Sorrow Marchand has patiently endured the taunts of London society for her bold speech and curious ways, yet it was those very qualities of the sparkling young beauty that caught the eye of the Honorable Bertram Carlyle and ultimately elicited an offer of marriage from him. But the usually candid Sorrow has kept her ludicrously madcap family a well-hidden secret from her betrothed—and now he is coming to visit!
Bertram was an exceedingly suitable suitor, but for all his many fine traits he had been harshly schooled under the oppressive thumb of his father and had meekly embraced many of the man’s conventional attitudes. Upon meeting Sorrow’s family and becoming swept up in the endless swirl of silly chaos, he senses a conflict of epic proportions on the horizon—both within himself and with his father.
As Sorrow grows more concerned that her outrageous relatives will damn her only chance at happiness with a man she truly loves, Bertram must find the courage to defy his very traditional father and become part of a family that’s anything but—and become the man Sorrow always knew he could be.
“My only goal was to help people. Whoever needed it. But when I opened my eyes it was to see how terrible we are here in this country at looking after those who do not fit into our narrow strictures of proper behavior.”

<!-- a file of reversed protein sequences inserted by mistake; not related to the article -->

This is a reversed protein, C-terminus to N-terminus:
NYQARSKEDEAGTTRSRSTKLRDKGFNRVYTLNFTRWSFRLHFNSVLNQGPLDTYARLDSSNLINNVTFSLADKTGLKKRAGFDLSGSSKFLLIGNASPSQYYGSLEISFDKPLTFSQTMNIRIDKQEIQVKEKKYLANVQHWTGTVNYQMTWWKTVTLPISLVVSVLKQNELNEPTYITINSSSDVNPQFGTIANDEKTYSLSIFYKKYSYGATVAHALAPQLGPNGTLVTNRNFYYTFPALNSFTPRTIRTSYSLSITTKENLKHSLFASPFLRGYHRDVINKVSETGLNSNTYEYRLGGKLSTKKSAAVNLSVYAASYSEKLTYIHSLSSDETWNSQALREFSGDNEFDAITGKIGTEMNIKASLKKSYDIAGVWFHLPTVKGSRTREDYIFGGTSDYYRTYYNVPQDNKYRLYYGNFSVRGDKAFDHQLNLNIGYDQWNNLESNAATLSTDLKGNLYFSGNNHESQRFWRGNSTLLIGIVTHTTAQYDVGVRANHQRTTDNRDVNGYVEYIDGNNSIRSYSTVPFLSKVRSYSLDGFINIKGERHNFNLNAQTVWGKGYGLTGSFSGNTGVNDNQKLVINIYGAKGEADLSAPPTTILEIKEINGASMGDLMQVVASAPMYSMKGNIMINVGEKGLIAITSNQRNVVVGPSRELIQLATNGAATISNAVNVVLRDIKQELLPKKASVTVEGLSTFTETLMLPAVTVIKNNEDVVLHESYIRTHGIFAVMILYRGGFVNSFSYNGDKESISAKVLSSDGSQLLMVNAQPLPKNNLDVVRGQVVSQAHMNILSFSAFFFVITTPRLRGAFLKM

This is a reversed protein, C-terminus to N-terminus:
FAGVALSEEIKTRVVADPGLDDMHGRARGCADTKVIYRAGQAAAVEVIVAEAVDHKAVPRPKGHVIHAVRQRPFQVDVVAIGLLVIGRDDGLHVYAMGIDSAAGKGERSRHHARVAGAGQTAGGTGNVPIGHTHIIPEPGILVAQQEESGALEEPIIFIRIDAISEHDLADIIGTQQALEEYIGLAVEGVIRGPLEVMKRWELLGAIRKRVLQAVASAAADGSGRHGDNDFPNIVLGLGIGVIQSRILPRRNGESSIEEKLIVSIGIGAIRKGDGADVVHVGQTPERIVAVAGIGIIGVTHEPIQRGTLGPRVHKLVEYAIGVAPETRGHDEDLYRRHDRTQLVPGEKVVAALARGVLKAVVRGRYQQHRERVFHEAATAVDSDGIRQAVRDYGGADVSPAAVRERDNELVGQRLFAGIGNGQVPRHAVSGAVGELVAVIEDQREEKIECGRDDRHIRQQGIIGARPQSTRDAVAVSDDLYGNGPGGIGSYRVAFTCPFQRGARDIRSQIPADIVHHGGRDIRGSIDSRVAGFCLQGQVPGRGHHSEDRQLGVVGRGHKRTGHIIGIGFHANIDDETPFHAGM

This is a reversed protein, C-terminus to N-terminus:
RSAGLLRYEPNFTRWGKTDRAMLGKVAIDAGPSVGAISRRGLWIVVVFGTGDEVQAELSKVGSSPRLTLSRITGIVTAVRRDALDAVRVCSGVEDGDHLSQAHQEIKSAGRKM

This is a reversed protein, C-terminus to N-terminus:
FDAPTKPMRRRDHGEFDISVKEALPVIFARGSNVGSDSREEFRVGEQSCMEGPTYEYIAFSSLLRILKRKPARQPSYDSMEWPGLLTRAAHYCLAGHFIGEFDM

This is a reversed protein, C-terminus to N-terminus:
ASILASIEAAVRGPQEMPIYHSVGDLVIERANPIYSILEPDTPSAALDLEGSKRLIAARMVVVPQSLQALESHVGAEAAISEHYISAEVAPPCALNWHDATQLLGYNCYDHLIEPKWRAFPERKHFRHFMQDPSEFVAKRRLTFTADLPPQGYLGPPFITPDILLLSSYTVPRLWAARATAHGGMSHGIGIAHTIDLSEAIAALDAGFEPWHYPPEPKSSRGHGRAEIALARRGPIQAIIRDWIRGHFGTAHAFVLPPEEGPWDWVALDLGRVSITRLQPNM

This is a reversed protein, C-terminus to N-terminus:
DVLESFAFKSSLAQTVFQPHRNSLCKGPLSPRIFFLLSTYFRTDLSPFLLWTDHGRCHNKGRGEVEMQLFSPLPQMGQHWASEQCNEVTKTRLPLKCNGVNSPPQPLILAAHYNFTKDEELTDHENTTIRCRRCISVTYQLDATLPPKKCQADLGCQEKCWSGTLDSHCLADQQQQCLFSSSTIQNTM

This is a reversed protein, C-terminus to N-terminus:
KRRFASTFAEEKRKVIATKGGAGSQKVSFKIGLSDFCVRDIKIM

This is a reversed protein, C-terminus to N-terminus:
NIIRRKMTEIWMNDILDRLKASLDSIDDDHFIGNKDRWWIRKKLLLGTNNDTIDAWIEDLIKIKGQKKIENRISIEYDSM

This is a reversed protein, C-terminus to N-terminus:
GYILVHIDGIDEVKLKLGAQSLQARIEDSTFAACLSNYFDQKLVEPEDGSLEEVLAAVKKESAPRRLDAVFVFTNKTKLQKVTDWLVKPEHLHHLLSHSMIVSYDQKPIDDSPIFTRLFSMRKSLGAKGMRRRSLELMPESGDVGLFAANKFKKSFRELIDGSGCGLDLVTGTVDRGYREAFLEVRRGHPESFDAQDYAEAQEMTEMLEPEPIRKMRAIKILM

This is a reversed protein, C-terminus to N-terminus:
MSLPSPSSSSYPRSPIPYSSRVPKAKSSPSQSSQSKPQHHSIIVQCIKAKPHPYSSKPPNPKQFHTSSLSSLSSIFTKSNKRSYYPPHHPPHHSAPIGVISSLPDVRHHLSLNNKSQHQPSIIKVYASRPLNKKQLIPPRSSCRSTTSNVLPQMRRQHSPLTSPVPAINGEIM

So this was a bit of a non-traditional romance as it takes place after the courtship. Sorrow and Bertram are engaged to be married and the two return to Sorrow’s country home for the wedding. The two are very clearly in the early stages of excitement over a new relationship, stealing kissing and admiring each other — the “puppy love” stage. Neither of the two truly love each other but are already prepared for marriage. The actual romance was more told than shown and it unfortunately just didn’t work for me. The romantic aspect seemed to take a back seat to the other two major plot lines: Sorrow’s altruistic family and Bert’s difficult relationship with his overbearing father.
Both of these plot lines are actually really good, but I felt that they both needed more time to be developed and would have been better in a full length novel. All of the conflict was resolved in a few pages with barely any resistance and the discussion felt more like a lecture that was repeated multiple times. Not that the message was bad, I appreciated the way they approach discussing the mentally ill and the elderly, and I actually liked the Marchand’s way of life, but I think it could have been delivered better.
It also didn’t help that Sorrow kind of annoyed me. When she talks to other people to try and explain her views it again turns into a mildly pretentious lecture. Her insistence on absolute harmony and willingness to throw everything out of the window if she didn’t get her way was also extremely grating. Creating needless drama for the sake of drama is not a good way of filling up pages.
Overall its not bad, it’s a cute and clean love story that will appeal to folks with a strong sense of social justice. It was a fluffy and pleasant way to pass the time, but I didn’t feel much of anything while reading it.
Strengths: Sweet romance, good commentary about social justice
Weaknesses: Does more telling than showing, felt a little like I was being lectured, underwhelming
Where to Buy
A big thank you to NetGalley and Beyond the Page for the review copy!